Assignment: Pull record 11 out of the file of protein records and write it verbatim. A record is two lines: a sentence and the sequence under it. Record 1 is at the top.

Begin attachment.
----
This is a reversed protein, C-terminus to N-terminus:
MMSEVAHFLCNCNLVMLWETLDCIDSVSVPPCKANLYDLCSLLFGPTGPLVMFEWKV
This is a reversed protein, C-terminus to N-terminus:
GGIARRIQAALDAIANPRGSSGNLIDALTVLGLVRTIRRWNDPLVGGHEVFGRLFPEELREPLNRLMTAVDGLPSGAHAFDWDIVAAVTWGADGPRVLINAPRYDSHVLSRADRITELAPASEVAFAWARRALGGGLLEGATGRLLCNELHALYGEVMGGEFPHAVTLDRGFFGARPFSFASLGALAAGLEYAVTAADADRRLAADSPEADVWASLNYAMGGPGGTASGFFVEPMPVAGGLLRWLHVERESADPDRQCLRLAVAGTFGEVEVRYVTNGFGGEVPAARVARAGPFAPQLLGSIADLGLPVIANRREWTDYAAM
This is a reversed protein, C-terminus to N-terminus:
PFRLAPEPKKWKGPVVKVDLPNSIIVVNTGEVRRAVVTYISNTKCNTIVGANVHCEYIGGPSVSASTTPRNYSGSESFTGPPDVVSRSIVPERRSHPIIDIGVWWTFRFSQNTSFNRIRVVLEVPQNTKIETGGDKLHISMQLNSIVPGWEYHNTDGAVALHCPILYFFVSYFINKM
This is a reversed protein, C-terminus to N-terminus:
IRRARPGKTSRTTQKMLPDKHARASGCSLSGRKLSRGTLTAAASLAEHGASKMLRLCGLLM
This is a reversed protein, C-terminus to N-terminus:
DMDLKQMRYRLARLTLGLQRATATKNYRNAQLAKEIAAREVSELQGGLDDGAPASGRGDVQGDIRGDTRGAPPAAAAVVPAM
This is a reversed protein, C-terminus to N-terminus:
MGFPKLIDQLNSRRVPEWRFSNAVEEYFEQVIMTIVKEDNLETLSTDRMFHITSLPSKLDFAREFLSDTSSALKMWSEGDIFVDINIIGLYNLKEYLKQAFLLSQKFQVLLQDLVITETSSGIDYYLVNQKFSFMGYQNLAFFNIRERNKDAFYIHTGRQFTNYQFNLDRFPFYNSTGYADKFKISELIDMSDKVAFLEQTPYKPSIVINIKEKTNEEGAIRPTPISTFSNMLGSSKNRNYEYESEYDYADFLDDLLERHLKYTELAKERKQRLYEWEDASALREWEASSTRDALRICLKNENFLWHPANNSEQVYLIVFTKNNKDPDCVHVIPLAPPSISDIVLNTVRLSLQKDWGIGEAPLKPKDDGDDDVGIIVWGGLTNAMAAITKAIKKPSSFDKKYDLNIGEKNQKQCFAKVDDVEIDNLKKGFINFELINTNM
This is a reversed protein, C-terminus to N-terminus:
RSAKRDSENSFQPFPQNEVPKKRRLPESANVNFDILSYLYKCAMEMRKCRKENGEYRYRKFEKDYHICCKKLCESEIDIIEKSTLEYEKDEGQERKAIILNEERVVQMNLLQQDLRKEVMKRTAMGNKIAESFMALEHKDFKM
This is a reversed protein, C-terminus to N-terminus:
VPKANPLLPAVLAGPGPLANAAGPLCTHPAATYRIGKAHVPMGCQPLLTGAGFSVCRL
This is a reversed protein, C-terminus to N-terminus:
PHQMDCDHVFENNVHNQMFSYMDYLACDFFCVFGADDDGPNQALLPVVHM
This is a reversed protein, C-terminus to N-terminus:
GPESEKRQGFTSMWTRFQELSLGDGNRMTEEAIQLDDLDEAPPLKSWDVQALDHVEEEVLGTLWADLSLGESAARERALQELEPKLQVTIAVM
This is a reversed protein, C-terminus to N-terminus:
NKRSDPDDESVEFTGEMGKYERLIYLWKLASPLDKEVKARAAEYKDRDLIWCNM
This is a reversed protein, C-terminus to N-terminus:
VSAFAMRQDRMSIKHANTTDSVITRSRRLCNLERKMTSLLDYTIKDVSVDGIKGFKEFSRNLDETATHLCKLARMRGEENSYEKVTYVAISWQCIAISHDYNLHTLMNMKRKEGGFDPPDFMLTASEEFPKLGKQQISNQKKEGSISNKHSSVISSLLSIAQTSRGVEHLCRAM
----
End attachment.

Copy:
This is a reversed protein, C-terminus to N-terminus:
NKRSDPDDESVEFTGEMGKYERLIYLWKLASPLDKEVKARAAEYKDRDLIWCNM